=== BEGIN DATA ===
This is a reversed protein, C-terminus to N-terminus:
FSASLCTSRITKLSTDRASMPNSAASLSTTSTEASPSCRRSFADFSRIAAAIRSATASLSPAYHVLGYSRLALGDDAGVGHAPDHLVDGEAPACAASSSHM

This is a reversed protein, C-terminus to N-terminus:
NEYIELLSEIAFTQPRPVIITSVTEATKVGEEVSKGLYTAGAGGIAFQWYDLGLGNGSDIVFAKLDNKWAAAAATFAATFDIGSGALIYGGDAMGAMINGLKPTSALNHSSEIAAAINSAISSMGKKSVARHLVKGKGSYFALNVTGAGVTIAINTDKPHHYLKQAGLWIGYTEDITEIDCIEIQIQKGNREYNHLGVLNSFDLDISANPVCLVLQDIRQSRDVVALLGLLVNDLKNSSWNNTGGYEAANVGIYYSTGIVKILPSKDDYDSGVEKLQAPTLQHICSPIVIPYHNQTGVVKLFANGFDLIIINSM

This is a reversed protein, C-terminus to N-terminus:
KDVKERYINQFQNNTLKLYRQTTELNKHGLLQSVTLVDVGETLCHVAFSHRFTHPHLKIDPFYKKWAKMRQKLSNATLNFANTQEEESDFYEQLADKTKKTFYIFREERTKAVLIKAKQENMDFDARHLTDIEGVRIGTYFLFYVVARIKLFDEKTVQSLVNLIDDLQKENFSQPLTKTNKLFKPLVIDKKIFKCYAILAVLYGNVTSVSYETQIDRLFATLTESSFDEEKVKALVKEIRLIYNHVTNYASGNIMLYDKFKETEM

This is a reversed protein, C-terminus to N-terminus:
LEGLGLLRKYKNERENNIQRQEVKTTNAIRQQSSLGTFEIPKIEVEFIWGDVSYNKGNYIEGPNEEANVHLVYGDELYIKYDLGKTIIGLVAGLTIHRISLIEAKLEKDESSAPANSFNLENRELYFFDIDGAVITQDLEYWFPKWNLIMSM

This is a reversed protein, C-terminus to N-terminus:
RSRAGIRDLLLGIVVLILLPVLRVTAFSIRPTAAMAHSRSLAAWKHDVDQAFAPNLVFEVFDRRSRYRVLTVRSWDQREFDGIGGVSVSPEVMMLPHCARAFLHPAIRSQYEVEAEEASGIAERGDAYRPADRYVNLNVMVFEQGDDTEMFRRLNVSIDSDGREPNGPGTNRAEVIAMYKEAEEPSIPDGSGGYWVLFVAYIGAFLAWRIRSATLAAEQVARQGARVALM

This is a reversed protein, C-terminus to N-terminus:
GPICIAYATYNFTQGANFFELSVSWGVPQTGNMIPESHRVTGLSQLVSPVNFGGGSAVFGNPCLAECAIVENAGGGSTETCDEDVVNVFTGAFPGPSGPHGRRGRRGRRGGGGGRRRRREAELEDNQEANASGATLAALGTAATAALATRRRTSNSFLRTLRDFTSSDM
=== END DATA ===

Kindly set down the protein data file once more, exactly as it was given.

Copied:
This is a reversed protein, C-terminus to N-terminus:
FSASLCTSRITKLSTDRASMPNSAASLSTTSTEASPSCRRSFADFSRIAAAIRSATASLSPAYHVLGYSRLALGDDAGVGHAPDHLVDGEAPACAASSSHM

This is a reversed protein, C-terminus to N-terminus:
NEYIELLSEIAFTQPRPVIITSVTEATKVGEEVSKGLYTAGAGGIAFQWYDLGLGNGSDIVFAKLDNKWAAAAATFAATFDIGSGALIYGGDAMGAMINGLKPTSALNHSSEIAAAINSAISSMGKKSVARHLVKGKGSYFALNVTGAGVTIAINTDKPHHYLKQAGLWIGYTEDITEIDCIEIQIQKGNREYNHLGVLNSFDLDISANPVCLVLQDIRQSRDVVALLGLLVNDLKNSSWNNTGGYEAANVGIYYSTGIVKILPSKDDYDSGVEKLQAPTLQHICSPIVIPYHNQTGVVKLFANGFDLIIINSM

This is a reversed protein, C-terminus to N-terminus:
KDVKERYINQFQNNTLKLYRQTTELNKHGLLQSVTLVDVGETLCHVAFSHRFTHPHLKIDPFYKKWAKMRQKLSNATLNFANTQEEESDFYEQLADKTKKTFYIFREERTKAVLIKAKQENMDFDARHLTDIEGVRIGTYFLFYVVARIKLFDEKTVQSLVNLIDDLQKENFSQPLTKTNKLFKPLVIDKKIFKCYAILAVLYGNVTSVSYETQIDRLFATLTESSFDEEKVKALVKEIRLIYNHVTNYASGNIMLYDKFKETEM

This is a reversed protein, C-terminus to N-terminus:
LEGLGLLRKYKNERENNIQRQEVKTTNAIRQQSSLGTFEIPKIEVEFIWGDVSYNKGNYIEGPNEEANVHLVYGDELYIKYDLGKTIIGLVAGLTIHRISLIEAKLEKDESSAPANSFNLENRELYFFDIDGAVITQDLEYWFPKWNLIMSM

This is a reversed protein, C-terminus to N-terminus:
RSRAGIRDLLLGIVVLILLPVLRVTAFSIRPTAAMAHSRSLAAWKHDVDQAFAPNLVFEVFDRRSRYRVLTVRSWDQREFDGIGGVSVSPEVMMLPHCARAFLHPAIRSQYEVEAEEASGIAERGDAYRPADRYVNLNVMVFEQGDDTEMFRRLNVSIDSDGREPNGPGTNRAEVIAMYKEAEEPSIPDGSGGYWVLFVAYIGAFLAWRIRSATLAAEQVARQGARVALM

This is a reversed protein, C-terminus to N-terminus:
GPICIAYATYNFTQGANFFELSVSWGVPQTGNMIPESHRVTGLSQLVSPVNFGGGSAVFGNPCLAECAIVENAGGGSTETCDEDVVNVFTGAFPGPSGPHGRRGRRGRRGGGGGRRRRREAELEDNQEANASGATLAALGTAATAALATRRRTSNSFLRTLRDFTSSDM